I presume it occurred in the 1950s or the 1940s, because it was published as a "First Person Award" in the Reader's Digest in 1959. The author, Dr Martin Sampson explained what happened to him as a young resident, handling the case of a man he called John Bradley, dying from heart trouble in his late 40s. Since the Doctor had already suffered the death of a young girl the previous evening, he was in no mood to accept it this time. When Bradley's heart stopped, he pushed the oxygen tent away and commenced artificial respiration, at the same time calling for adrenalin. Pausing only long enough to inject the adrenaline straight into the man's heart, and listening with his stethoscope, he threw himself back into artificial respiration. Must to his surprise, a gasp came from his patient, then another. Detecting a faint heartbeat, he called for oxygen. The patient had come back to the land of the living.
Just prior to the crisis, Mr Bradley had asked his wife to be summoned. Now she arrived. He told he had just wanted to say good-bye, and he explained to her that he had faith they would meet in the hereafter. I shall now quote Dr Sampson's own words.
I stood there, filled with a mixture of exhaustion, wonder and excitement. The mystery of death was right in this room. Could I, in some way, begin to understand it? I leaned forward and very softly asked, "John, do you remember how you felt? Do you remember seeing or hearing anything just now, while you were - unconscious?"Leaving instructions with the nurse, the doctor finally returned to his quarters and slept the sleep of the exhausted. The next thing he was aware of was a phone call informing him that this time death had won out.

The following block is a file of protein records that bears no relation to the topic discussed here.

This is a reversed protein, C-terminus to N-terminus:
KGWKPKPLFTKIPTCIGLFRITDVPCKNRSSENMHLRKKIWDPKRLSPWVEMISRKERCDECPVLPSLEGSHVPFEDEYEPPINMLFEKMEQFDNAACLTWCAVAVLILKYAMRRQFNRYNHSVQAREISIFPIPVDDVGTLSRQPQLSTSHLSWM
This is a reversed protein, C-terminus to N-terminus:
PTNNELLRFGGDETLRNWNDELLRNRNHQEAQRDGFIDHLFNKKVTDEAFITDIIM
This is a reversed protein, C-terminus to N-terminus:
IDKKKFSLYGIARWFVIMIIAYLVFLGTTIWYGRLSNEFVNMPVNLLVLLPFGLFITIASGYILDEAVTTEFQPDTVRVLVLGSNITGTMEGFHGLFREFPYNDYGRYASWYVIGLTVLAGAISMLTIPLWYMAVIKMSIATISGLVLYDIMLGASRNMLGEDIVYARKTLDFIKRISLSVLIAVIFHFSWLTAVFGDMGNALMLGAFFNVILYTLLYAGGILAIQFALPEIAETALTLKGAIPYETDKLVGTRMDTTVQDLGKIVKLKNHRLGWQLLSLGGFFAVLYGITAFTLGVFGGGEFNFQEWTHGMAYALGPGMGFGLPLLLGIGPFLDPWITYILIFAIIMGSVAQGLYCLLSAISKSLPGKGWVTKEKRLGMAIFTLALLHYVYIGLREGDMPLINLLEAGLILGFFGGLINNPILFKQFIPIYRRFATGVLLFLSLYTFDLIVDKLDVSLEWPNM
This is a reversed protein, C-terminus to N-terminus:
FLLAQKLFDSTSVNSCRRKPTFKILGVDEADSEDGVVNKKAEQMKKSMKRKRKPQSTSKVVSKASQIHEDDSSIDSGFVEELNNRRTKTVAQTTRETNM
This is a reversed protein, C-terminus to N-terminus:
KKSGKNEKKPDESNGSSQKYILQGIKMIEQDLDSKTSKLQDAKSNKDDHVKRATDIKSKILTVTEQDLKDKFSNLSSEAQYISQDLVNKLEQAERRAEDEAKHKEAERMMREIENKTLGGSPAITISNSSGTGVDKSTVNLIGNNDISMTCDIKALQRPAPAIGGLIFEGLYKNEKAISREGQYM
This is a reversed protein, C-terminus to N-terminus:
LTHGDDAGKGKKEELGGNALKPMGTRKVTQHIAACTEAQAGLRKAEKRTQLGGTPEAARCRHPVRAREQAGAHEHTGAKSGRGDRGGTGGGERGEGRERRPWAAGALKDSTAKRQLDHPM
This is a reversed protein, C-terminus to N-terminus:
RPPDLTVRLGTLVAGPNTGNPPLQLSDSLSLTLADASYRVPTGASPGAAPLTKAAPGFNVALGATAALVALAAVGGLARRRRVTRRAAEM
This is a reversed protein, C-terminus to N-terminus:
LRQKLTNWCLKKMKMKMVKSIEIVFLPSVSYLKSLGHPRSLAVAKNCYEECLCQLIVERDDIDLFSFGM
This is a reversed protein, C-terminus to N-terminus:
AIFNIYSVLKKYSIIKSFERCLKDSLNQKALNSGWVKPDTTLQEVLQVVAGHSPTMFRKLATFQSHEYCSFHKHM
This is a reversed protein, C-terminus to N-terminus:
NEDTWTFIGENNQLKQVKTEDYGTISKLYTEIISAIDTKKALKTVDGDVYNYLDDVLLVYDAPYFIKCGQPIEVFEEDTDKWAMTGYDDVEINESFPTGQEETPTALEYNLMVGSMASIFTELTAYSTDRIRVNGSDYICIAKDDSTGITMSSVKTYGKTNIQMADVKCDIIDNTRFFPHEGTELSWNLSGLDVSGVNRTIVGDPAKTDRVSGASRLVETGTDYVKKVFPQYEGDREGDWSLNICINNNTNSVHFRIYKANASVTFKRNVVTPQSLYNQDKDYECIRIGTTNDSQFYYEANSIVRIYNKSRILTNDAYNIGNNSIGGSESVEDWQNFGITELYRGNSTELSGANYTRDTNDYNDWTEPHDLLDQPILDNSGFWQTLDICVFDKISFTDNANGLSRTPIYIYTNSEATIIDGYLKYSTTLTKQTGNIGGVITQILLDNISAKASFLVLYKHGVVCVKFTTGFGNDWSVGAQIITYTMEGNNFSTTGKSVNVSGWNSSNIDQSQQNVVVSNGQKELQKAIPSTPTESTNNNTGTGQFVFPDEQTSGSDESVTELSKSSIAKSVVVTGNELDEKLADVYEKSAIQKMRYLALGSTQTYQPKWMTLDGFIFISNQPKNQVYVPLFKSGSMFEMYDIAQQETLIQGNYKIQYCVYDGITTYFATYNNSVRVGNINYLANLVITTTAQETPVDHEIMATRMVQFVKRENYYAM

He looked at me for a long moment before he spoke. "Yes, I remember," he said. "My pain was gone, and I couldn't feel my body. I heard the most peaceful music." He paused, coughed several times, then went on. "The most peaceful music. God was there, and I was floating. The music was all around me. I knew I was dead, but I wasn't afraid. Then the music stopped, and you were leaning over me."
"John, have you ever had a dream like that before?"
There was a long, unbearable moment; then he said, with chilling conviction, "It wasn't a dream."
Reference: Dr Martin C. Sampson, M.D., "When the curtains of death parted", Reader's Digest, June 1959, pp 23-26.
So there you have it. It is a second hand account, and less detailed than some other near death experiences. Also, this is the only time I've heard of music, but my memory might be at fault there.
No doubt there are other early reports out there. For example, two years ago I reported the near death experience of the explorer, Henry Stanley. When I was a Sunday school teacher, the superintendent was a friend who had once been a member of the Bush Brotherhood, a celibate Anglican order dedicated to serving the spiritual needs of people in outback Australia. Once he told the children a story he had obviously learned at the seminary. It was about a priest - I cannot remember his name, but my friend knew - who, when somebody died in his care, would bend down to his ear and call out, "Come back!" several times. When asked the reason, he explained that his own mother kept calling the same words to him when he lay dying as a child. He remembered approaching an incredibly bright light (students of near death experiences will not be surprised) in which his own clothing appeared depressingly dirty and unworthy. And all the time he heard his mother's voice, so he decided to come back.
Well, that's a third hand story, so deal with it as you wish.